Ireland's Abortion Vote Could Save Women's Lives — Here's Why It's Still So Up In The Air
Ireland is wrestling with a particularly polarizing issue on women's reproductive health care. With only a few days left before it holds its final referendum on repealing its near-total ban on abortion, how Ireland's abortion vote will turn out is completely up in the air.
On May 25, Ireland will conduct a national abortion poll for its citizens to decide whether they support the government repealing its ban on abortion. In Ireland, abortion is almost completely banned with only one exception: If medical physicians deem that the pregnant woman's life is in danger. There are no exceptions made for rape or incest. If the ban is repealed, women in Ireland will be allowed to get an abortion up to 12 weeks of their pregnancies.
For now, according to Politico, the disagreement stems from Irish citizens who think that the 12-week window is too lenient and broad. In January, the Market Research Bureau of Ireland poll found that 56 percent of polled citizens supported the 12-week window. But according to Politico, support for repealing the abortion ban is now "below 50 percent."
That January poll had also found that 29 percent of Irish participants were against the repeal while 15 percent were unsure. Catherine Noone, Irish senator and member of the Irish Fine Gael party, told Politico, "Irish people are naturally very conservative on this issue."
It's hard to say how the vote will go. There's plenty of differences in opinion among Irish citizens on the abortion debate; as Politico reported, there are some Irish voters who think that while a near-complete ban is too restrictive, the proposed 12-week frame is too relaxed.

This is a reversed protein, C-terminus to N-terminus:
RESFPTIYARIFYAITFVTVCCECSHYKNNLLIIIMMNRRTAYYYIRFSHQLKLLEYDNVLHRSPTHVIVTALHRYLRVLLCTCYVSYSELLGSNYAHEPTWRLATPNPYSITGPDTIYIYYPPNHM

Earlier this year, Ireland's minister for health, Simon Harris, tweeted that the "referendum to repeal the [Eighth] Amendment will take place on Friday, 25th May. The people will have their say."
Ireland's Eighth Amendment refers to the rule barring Irish women from undergoing an abortion in the country unless her pregnancy poses a legitimate threat to her life. Because of the country's strict stance on abortion access, thousands of Irish women frequently choose to travel to England to gain access to safe and legal abortion services.
The near-total ban on abortion led to protests in 1992, which sparked the "Repeal The Eighth Amendment" movement. The movement later inspired the Abortion Rights Campaign in 2012. After years of protests, last year, the Irish government declared that the a final referendum would be held in 2018.
Those who are against repealing the Eighth Amendment have been just as vocal about their opposition. Síle Quinlan, member of the anti-abortion campaign Love Both in Ireland, told the BBC on Thursday, "Essentially what we're talking about here is removing the most fundamental right to life for all." Quinlan added that it amounts to "handing a blank cheque over to our politicians to legislate how they see fit for abortion. And more than likely if we vote Yes on May 25th we, the Irish people, will never again be asked for our view on the issue."
But those in favor of repealing the Eighth Amendment say that Irish women's futures depend on safe access to abortion. Niamh O'Connor, member of the pro-choice Together For Yes campaign, told BBC, "We have abortion in this country; we have illegal abortion in this country and we have women going abroad. That is health care; they are seeking medical health care."
Ireland will cast its vote on repealing the abortion ban on May 25. For now, O'Connor told the BBC that the current lack of access to safe abortion services in Ireland is "making refugees of Irish women going elsewhere for help."